Current Events and the Psychology of Politics
Loading

Featured Posts        



categories        



Links        



archives        



meta        





Summary: With about 500 fatalities, 2010 was the deadliest year yet for U.S. troops in the nine-year Afghanistan war, far exceeding the 300 casualties in 2009. … One-year retrospective: One year ago today, on January 1, 2010, Aubrey Immelman reported that U.S. military deaths in Afghanistan doubled in 2009 compared with the previous year, while U.S. deaths in Iraq dropped by half as troops largely remained on bases and the United States started preparing to withdraw from that country by the end of 2011.



Summary: The 101st Airborne Division is seeing its worst casualties in a decade as the U.S. surge in Afghanistan turns 2010 into the deadliest year of the war for the NATO coalition. Meanwhile, twin suicide bombings rocked a government compound in Iraq’s western city of Ramadi, killing 17 people and wounding more than 50. … One-year retrospective: One year ago today, on December 27, 2009, Aubrey Immelman reported that Pat Forte fought back courageously after suffering a setback around Easter 2009 with a relapse of thymic carcinoid, sustained by his strong Christian faith, the prayers and support of friends, and excellent medical care at the University of Minnesota Masonic Cancer Center.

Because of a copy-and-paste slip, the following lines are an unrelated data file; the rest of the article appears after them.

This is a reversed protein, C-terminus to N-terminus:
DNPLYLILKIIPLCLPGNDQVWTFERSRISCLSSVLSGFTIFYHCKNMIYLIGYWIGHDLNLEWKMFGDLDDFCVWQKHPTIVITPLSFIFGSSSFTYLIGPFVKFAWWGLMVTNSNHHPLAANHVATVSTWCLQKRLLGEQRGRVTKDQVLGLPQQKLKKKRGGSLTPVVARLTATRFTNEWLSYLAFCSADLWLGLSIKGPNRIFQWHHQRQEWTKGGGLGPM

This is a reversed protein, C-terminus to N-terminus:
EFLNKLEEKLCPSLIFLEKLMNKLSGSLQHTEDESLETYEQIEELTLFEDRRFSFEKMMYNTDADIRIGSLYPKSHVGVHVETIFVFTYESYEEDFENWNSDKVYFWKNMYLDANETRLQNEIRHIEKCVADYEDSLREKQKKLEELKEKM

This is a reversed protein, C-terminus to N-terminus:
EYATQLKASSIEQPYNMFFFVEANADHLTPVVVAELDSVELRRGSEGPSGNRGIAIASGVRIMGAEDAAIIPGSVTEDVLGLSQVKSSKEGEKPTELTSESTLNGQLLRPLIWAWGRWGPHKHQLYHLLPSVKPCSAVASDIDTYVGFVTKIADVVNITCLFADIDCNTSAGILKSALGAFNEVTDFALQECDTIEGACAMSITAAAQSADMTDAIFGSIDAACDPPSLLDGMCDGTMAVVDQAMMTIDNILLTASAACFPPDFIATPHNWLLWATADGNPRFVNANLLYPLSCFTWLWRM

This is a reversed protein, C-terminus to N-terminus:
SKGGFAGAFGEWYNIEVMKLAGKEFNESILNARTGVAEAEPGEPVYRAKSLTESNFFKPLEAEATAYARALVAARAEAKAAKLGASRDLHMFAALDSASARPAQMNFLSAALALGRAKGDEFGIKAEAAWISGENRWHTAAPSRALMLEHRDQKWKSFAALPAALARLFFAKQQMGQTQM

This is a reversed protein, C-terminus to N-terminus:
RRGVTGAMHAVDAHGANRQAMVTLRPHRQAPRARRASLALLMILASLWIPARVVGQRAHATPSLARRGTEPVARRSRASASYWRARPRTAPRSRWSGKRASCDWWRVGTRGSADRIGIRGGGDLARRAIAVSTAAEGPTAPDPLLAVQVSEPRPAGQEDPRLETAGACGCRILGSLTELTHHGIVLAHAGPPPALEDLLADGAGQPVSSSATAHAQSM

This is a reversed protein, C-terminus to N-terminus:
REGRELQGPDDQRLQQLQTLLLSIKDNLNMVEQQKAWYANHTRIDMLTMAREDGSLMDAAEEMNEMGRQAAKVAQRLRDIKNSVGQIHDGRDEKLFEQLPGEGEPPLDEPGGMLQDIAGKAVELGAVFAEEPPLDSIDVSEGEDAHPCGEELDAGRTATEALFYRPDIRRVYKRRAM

Summary: U.S. Secretary of Defense Robert Gates, on a visit to Camp Nathan Smith, headquarters for U.S. operations in Kandahar, Afghanistan, told troops of the 1st Brigade Combat Team, 4th Infantry Division, that the likelihood of direct U.S. military engagement in Pakistan is very low but that “unfortunately, there are going to be more tough days ahead” in Afghanistan. … One-year retrospective: One year ago today, on September 3, 2009, on the same day that Defense Secretary Robert Gates said the Obama administration’s effort in the eight-year-old Afghanistan war was “only now beginning,” Aubrey Immelman reported that former U.S. Sen. Chuck Hagel (R-Neb.) — my choice for successor to Secretary Gates — published an op-ed article in the Washington Post in which he cautioned, “No country today has the power to impose its will and values on other nations. … Bogging down large armies in historically complex, dangerous areas ends in disaster.”